Maybe I’m an old s*it head, but I’m still pretty up to date with the music scene. And actually I’m tired of fakes and plastics, patterns, fancy producers, artificial trends and pretenders. Eventually escape artists, but I admit, everybody deserves to eat and ultimately, survive. And I think Farrell conduct a pretty good surviving operation right now. For more impact, eventually next time they can try some duets with Lady Gaga, Adele, Shakira and other Conveyor divas. It was just a malicious hint, but still, might work great!
“Underground” is a rock song filled up with electronic elements and it’s an anthem wannabe, it have a good pulse and groove and reminiscences of the “old” Jane’s Addiction spirit. “End to the Lies” combines glowing, gloomy layers with modern rock structures, Navarro delivered some cutting edge modern riffs while Farrel sounds surprisingly fresh. Actually this re-brended Jane’s Addiction it’s not bad at all, but still, I miss the rebellious spirit of the end of the 80s which gave authenticity to their artistic diatribe.
“Curiosity Kills” and “Words Right Out of My Mouth” are the two heavier songs of the album, while most of the record are waving around the cinematic and gloomy post-rock area of music with some psychedelic resonances and subtle electronic layers – pretty unexpected and wired for a Jane’s Addiction album. And it’s kind of odd – and perhaps fake – to listen Farrell still talking about sex: “The Big Bang was actually sexual intercourse. Like, cosmic sexual intercourse.” – said referring to “Irresistible Force”. “Curiosity Kills” pumping hard, it’s pure rock, the electronic layers fill up nicely the spaces and the song have a great pulse.
“I’ll Hit You Back” is like a pop song with some Pearl Jam after-taste. Quite skipable track. “Twisted Tales” continue on the same downside of psychedelia versus post-pop with electronic fills and rock aftertaste, genderless and pretty boring actually. “Ultimate Reason” floating around in the same soft-more approach, having a kind of nostalgic Zeppelin perfume, but it’s dressed up to the ultimate trend demands. The atmosphere it’s alright, but the whole construction seems power and pointless. “Splash a Little Water on It” it’s not very different from the previous track and the album seems to drowning into mediocrity. “Broken People” against it’s striking simplicity and minimalism it’s more authentic and breathing than the previous 3-4 tracks of the album. Surprisingly, this might be one of the most interesting and genuine moments of the album.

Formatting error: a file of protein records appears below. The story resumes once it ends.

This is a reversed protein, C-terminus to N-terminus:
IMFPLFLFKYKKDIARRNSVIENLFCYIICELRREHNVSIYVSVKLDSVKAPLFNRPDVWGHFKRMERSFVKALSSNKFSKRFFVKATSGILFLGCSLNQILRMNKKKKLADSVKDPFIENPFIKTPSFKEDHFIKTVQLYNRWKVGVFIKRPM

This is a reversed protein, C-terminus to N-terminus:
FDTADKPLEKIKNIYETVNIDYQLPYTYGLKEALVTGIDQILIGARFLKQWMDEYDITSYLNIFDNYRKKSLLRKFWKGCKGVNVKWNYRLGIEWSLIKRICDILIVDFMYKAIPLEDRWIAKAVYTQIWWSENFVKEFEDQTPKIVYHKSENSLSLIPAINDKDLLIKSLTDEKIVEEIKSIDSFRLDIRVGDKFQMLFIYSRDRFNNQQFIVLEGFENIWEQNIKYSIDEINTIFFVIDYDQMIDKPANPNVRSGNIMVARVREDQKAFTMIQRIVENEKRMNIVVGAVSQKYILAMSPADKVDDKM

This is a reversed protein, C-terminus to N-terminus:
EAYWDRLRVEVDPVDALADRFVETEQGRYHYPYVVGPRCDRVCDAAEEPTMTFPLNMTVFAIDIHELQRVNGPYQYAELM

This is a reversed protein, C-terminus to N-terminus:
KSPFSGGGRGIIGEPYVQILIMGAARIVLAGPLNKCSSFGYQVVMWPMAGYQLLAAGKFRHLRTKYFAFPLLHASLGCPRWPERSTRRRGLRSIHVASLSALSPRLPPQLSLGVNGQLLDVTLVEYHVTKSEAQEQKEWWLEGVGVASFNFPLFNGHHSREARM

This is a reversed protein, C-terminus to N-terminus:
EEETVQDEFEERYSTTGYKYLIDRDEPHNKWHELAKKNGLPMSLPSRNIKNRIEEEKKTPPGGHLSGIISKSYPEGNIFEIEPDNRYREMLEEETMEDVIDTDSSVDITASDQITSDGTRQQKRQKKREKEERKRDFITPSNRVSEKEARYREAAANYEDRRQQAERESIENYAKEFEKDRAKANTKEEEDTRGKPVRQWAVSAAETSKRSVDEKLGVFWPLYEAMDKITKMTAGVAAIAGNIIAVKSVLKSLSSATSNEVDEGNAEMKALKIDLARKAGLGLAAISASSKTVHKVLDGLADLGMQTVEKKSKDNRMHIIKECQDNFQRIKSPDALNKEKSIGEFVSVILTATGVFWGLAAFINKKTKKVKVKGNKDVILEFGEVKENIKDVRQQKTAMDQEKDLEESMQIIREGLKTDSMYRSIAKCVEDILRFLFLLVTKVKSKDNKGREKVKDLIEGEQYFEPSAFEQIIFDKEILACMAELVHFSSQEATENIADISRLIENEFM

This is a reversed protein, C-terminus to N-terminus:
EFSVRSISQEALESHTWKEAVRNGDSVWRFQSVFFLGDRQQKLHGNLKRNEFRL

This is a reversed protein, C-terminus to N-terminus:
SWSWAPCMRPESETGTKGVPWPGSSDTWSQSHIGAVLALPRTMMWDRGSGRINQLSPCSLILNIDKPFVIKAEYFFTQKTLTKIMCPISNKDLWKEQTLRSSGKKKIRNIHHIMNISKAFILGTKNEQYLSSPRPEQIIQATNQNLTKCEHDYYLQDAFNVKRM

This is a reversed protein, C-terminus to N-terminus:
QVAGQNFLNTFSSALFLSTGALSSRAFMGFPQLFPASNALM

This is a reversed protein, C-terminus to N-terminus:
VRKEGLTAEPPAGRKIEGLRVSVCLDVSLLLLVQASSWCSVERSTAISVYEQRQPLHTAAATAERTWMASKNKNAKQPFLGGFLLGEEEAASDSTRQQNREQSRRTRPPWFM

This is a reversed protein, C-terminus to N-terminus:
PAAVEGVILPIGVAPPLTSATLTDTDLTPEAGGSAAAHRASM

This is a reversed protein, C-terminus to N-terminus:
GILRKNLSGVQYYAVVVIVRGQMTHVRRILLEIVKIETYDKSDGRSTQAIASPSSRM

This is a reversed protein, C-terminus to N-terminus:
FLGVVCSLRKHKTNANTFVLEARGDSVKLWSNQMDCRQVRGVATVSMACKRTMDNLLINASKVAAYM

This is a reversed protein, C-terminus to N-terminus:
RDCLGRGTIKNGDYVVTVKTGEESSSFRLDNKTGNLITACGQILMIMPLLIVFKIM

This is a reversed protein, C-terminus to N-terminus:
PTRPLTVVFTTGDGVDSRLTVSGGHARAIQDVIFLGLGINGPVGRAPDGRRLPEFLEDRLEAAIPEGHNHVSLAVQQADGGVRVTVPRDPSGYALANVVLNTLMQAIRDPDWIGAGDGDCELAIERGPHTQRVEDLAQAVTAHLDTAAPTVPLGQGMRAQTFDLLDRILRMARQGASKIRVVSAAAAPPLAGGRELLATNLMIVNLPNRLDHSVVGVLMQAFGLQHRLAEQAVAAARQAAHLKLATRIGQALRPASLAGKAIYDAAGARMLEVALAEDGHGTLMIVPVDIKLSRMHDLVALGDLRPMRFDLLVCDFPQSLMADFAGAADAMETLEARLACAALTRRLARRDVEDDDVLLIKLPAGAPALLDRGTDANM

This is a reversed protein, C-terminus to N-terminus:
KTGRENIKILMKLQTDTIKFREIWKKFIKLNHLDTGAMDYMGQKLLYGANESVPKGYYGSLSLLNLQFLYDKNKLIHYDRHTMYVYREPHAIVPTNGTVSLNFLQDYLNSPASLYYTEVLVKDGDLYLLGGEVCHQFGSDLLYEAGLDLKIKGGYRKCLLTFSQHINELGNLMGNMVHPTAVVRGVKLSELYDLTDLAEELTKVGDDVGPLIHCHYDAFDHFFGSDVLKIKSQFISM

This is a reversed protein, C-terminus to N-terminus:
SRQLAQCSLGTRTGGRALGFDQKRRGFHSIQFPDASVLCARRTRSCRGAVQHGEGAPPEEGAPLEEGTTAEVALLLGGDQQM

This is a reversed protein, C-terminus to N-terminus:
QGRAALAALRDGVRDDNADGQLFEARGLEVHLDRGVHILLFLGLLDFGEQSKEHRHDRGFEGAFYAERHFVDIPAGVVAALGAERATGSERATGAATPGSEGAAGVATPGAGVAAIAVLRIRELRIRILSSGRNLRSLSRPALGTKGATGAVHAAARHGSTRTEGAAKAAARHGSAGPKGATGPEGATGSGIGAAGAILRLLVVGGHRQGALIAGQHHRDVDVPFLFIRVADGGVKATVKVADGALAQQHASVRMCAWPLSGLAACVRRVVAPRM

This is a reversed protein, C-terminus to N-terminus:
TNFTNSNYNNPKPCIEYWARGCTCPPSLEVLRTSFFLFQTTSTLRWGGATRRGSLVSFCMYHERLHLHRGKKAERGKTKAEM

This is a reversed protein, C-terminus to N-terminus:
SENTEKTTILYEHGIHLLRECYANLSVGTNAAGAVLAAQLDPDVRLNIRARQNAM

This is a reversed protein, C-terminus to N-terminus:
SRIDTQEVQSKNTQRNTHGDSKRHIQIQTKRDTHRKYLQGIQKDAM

“Words Right Out of My Mouth” is meant to leave you a taste of rock and echoing guitars in your ears to save something at least at the level of perception ’bout Jane’s Addiction.


01. Underground
02. End to the Lies
03. Curiosity Kills
04. Irresistible Force
05. I’ll Hit You Back
06. Twisted Tales
07. Ultimate Reason
08. Splash a Little Water on It
09. Broken People
10. Words Right Out of My Mouth

After considering a number of producers, including Flood, the album was produced by Rich Costey who previously worked with Muse, Cave In, Thursday, Franz Ferdinand, Glasvegas, The Mars Volta, Doves, Bloc Party, Ontronik (The Apex Theory), Jimmy Eat World, My Chemical Romance, Supergrass, Audioslave, Rage Against the Machine, Nine Inch Nails, Weezer, Philip Glass, Mew, Dave Navarro, Fiona Apple, Mastodon, Atreyu, Apocalyptica, System of a Down, and Interpol. At the suggestion of Costey, the band worked with TV on the Radio multi-instrumentalist Dave Sitek joining the band on bass guitar and co-writing songs.
Scheduled to be released on October 18, 2011, on Capitol Records, “The Great Escape Artist” is not only the forthcoming fourth album by the band, but reveals a fourth dimension of Jane’s Addiction as well. I’m just not so comfortable with this future, Farrell talking about while regarding the album’s title, he states: “I love being able to escape my past, even though my past was great. I just love the future even more.” Unfortunately, the album seems lifeless and sterile.
It’s only one sad thing about all of this: I’m not even surprised or disappointed.

Jane’s Addiction – Official Site
Jane’s Addiction @ MySpace
Jane’s Addiction @ Facebook

Although my remix of “Irresistible Force” wasn’t appreciate it at the Indaba remix competition, I still believe I did a good job, true, not mediocre and predictable as it expected nowadays. I still believe: a rock band deserves a rocking remix.

Irresistible Forces (Jane’s Addiction Turmoil rmx) by the_spoiled_jerks